So first things first, you may notice in the shot above that my tool chests chock full of hand tools made the 22 hour drive and my second, slightly damaged work bench never left this place last year when we moved; but an over sight I quickly find is my saw bench...you know, the Schwarz special I use day to day...2500 kilometers away in my basement shop in Toronto - damn. I'll make do with what I have; a scrap yard chair as old as Methuselah it's been held together with duct tape and good wishes for as long as I can remember. A saw bench it isn't except when it is...and on this early morning in July it had to be just that. My trusty old Corporate Kangaroo to rip an edge and a few moments later...

video

The plank is ready for the vise and the plane work begins. In this next shot you can see the small level I use when I place any work piece in my shoulder vise; a quick and easy little trick to insure you're always working level in the vise. I paid pennies for it a while back and it now travels with me, one of my 'hand tool essentials' in the Cabinetmakers Tool chest.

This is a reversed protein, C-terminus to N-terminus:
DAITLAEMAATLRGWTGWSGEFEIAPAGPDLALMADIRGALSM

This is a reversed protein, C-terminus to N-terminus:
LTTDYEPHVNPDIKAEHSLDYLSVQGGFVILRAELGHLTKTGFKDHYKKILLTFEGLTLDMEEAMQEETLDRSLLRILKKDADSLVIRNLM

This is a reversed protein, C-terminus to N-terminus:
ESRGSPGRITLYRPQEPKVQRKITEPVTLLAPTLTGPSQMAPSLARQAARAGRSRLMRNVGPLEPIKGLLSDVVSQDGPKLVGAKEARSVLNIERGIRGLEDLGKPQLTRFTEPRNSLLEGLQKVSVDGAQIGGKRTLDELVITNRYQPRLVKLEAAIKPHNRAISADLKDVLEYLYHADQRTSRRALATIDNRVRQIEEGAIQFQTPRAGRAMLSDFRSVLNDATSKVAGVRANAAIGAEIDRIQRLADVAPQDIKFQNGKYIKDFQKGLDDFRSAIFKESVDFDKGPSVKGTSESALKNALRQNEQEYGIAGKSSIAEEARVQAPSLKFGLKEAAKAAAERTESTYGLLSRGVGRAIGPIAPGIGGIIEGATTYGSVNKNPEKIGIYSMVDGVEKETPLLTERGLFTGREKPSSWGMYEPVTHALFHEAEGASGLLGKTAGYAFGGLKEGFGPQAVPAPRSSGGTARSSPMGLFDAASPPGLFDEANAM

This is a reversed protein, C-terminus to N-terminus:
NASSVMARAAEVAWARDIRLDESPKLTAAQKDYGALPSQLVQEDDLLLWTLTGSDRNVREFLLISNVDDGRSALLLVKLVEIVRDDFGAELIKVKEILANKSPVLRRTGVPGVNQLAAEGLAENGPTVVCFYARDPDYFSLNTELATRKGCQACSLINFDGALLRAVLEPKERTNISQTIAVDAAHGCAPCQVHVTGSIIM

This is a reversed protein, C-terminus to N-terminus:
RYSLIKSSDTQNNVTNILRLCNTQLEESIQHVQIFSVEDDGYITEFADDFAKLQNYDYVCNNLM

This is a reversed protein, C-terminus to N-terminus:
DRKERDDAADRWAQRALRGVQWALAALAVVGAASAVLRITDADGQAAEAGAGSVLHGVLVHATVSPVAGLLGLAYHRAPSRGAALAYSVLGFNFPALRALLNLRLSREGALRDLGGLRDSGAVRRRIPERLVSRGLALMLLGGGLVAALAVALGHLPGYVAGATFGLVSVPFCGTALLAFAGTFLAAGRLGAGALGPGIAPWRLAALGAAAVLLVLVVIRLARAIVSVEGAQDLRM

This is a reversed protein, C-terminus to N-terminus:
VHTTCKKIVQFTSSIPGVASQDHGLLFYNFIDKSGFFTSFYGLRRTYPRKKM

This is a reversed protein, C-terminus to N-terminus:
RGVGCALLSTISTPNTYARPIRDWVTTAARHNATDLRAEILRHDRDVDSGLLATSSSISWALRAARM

My 5 1/2 Jack will scrape away the scars left behind from the hand saw and soon enough I'm onto the opposite edge. Repeating these steps like a familiar dance, a perfect world would see my toolbox being infinite and I'd be able to travel with my large jointing plane and all of my hand tools...but the reality is we have two young children, a dog and a not so large SUV. My jointing plane stayed behind so the 5 1/2 is the big gun today. I don't mind using this plane for edging boards. Remember, I'm not jointing here but dressing the edges and the Jack plane is ideal for this scale of work.

video

Now with the two edges dressed I'll move onto an end, to square it up and continue along the process. Again I need to laugh and take two steps back before I can move on because my shooting board is with my saw bench and all of the stink I left behind in Toronto. A quick browse through the off cut isle and I get to work on a simple shooting board.